Sonja Lyubomirsky is one of the leading experts who studies the pursuit of happiness, and what makes some people happier than others. Her research has found that people who are constantly looking for greater happiness will never find exactly what they’re looking for. Although certain events can bring happiness, like getting married or winning the lottery, they don’t make us as happy as we expected, and the feeling of happiness wears off very quickly.
Daniel Gilbert, a Harvard psychology professor who studies happiness, believes that there is no accurate way to predict human happiness based on certain outcomes. What we assume will bring us happiness in the future is generally inaccurate because we base our feelings on what’s happening in the present moment.
Here’s an example. Imagine that your sibling, who has a very high-paying job, just bought a beautiful new house. Meanwhile, you’re living in a tiny one-bedroom apartment and can’t afford a nicer place. Naturally, you’ll believe that once you have money like your sibling, you’ll be able to move into your dream home and your life will improve significantly.
Now imagine that it’s five years in the future, you have tons of money in the bank, and you’re finally living in your dream home. For the first few months, you feel on top of the world. Everything you hoped for is finally yours. But after a while, you start to realize that your dream house is just another place to live. It serves the exact same purpose as your old one-bedroom apartment.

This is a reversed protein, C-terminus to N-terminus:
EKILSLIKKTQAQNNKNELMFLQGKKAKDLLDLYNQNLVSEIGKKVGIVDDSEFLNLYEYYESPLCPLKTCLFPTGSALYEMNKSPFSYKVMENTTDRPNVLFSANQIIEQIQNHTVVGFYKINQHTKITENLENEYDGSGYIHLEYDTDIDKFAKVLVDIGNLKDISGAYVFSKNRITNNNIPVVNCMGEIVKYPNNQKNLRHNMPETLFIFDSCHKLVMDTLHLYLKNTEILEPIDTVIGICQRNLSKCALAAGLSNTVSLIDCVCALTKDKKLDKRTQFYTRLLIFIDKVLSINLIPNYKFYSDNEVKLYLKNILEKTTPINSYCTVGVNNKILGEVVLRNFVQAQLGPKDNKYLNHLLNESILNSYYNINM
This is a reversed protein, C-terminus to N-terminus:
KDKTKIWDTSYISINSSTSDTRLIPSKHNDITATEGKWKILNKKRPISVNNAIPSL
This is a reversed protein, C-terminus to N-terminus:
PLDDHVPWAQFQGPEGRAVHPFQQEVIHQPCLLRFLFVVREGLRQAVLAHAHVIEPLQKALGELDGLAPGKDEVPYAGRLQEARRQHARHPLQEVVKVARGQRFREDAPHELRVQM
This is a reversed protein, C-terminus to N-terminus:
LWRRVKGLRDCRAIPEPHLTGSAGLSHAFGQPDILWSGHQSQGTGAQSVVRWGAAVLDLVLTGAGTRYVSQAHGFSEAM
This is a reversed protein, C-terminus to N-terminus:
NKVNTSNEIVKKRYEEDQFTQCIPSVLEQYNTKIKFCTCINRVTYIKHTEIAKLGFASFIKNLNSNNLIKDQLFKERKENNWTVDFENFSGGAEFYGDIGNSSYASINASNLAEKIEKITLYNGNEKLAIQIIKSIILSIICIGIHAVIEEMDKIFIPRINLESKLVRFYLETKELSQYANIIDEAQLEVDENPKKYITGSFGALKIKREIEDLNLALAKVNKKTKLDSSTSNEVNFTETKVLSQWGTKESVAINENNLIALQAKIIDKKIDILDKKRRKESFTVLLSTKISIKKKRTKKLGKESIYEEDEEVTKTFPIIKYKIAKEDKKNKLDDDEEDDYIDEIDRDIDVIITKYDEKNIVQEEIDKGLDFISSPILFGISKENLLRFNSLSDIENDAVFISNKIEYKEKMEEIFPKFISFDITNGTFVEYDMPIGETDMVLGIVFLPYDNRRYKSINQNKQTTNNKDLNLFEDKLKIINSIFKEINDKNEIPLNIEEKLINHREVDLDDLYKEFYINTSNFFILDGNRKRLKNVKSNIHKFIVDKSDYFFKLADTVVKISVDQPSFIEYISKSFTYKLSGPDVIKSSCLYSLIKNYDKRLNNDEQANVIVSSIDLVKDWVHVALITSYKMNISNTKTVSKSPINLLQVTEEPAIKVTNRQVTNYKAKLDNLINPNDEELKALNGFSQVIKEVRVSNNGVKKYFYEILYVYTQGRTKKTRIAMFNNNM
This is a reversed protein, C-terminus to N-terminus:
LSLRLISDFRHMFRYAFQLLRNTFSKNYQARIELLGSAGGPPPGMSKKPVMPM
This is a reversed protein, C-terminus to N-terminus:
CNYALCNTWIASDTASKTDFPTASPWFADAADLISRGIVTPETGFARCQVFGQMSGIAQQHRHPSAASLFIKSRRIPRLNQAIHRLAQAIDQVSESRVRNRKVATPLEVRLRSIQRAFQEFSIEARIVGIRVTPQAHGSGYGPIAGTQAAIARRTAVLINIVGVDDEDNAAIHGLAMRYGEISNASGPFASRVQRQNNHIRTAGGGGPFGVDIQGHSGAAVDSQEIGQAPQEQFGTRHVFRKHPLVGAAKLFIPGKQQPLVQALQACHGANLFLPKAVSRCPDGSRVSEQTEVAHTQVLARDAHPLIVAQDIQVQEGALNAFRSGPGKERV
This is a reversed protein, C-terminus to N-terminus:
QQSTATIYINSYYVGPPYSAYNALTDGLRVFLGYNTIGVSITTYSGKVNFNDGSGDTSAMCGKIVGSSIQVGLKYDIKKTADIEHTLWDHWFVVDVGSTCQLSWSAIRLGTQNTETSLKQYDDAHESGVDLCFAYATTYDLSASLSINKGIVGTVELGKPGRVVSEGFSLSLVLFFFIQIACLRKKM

Ultimately, you’re not as happy as you were before. You’re starting to realize that the dream house didn’t make you as happy as you thought you would be. This is hedonic adaptation at work. What you thought would make you happy five years ago isn’t the case today. At this point, you’re already thinking about another thing that could bring you ultimate happiness.
Treatment for Depression
If you’re someone who struggles with depression, this cycle of searching for happiness can make your condition worse. As you can see, money rarely equates to greater happiness or better mental health. If past traumas or negative life experiences are causing you to feel depressed, those feelings will remain with you until you address those issues and change your mindset.
There are a number of things that can cause depression, including environmental and biological factors. Although most people are able to manage their depression symptoms through a combination of therapy and medication, it’s not the case for everyone.
If you’re suffering from depression that hasn’t improved with regular treatment, TMS might be a good solution. TMS uses electromagnetic waves to stimulate areas of the brain that are less active in people with depression. It’s a non-invasive treatment that is FDA-approved and has been proven to be effective for individuals with treatment-resistant depression.
To learn more about TMS at Pulse, call us at (310) 846-8460.